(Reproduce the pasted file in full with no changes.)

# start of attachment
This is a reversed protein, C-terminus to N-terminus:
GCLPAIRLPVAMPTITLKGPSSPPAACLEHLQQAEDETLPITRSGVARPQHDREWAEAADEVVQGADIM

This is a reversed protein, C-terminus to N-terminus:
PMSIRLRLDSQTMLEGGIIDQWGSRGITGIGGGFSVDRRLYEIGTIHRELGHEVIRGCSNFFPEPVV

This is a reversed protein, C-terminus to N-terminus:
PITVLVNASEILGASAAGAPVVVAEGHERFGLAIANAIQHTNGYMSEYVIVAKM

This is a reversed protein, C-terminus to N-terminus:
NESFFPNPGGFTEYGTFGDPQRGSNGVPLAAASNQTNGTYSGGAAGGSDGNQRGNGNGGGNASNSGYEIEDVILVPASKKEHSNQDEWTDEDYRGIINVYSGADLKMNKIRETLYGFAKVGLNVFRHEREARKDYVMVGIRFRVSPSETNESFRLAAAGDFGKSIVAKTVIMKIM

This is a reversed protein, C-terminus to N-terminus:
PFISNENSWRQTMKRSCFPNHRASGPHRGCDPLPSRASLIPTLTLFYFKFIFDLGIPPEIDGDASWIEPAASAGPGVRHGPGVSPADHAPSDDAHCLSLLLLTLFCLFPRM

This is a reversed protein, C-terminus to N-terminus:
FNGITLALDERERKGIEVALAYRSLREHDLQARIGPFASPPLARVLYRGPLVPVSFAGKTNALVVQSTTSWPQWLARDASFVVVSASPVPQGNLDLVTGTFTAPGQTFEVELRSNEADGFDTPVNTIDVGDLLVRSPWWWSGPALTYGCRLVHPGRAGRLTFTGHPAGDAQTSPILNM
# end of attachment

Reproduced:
This is a reversed protein, C-terminus to N-terminus:
GCLPAIRLPVAMPTITLKGPSSPPAACLEHLQQAEDETLPITRSGVARPQHDREWAEAADEVVQGADIM

This is a reversed protein, C-terminus to N-terminus:
PMSIRLRLDSQTMLEGGIIDQWGSRGITGIGGGFSVDRRLYEIGTIHRELGHEVIRGCSNFFPEPVV

This is a reversed protein, C-terminus to N-terminus:
PITVLVNASEILGASAAGAPVVVAEGHERFGLAIANAIQHTNGYMSEYVIVAKM

This is a reversed protein, C-terminus to N-terminus:
NESFFPNPGGFTEYGTFGDPQRGSNGVPLAAASNQTNGTYSGGAAGGSDGNQRGNGNGGGNASNSGYEIEDVILVPASKKEHSNQDEWTDEDYRGIINVYSGADLKMNKIRETLYGFAKVGLNVFRHEREARKDYVMVGIRFRVSPSETNESFRLAAAGDFGKSIVAKTVIMKIM

This is a reversed protein, C-terminus to N-terminus:
PFISNENSWRQTMKRSCFPNHRASGPHRGCDPLPSRASLIPTLTLFYFKFIFDLGIPPEIDGDASWIEPAASAGPGVRHGPGVSPADHAPSDDAHCLSLLLLTLFCLFPRM

This is a reversed protein, C-terminus to N-terminus:
FNGITLALDERERKGIEVALAYRSLREHDLQARIGPFASPPLARVLYRGPLVPVSFAGKTNALVVQSTTSWPQWLARDASFVVVSASPVPQGNLDLVTGTFTAPGQTFEVELRSNEADGFDTPVNTIDVGDLLVRSPWWWSGPALTYGCRLVHPGRAGRLTFTGHPAGDAQTSPILNM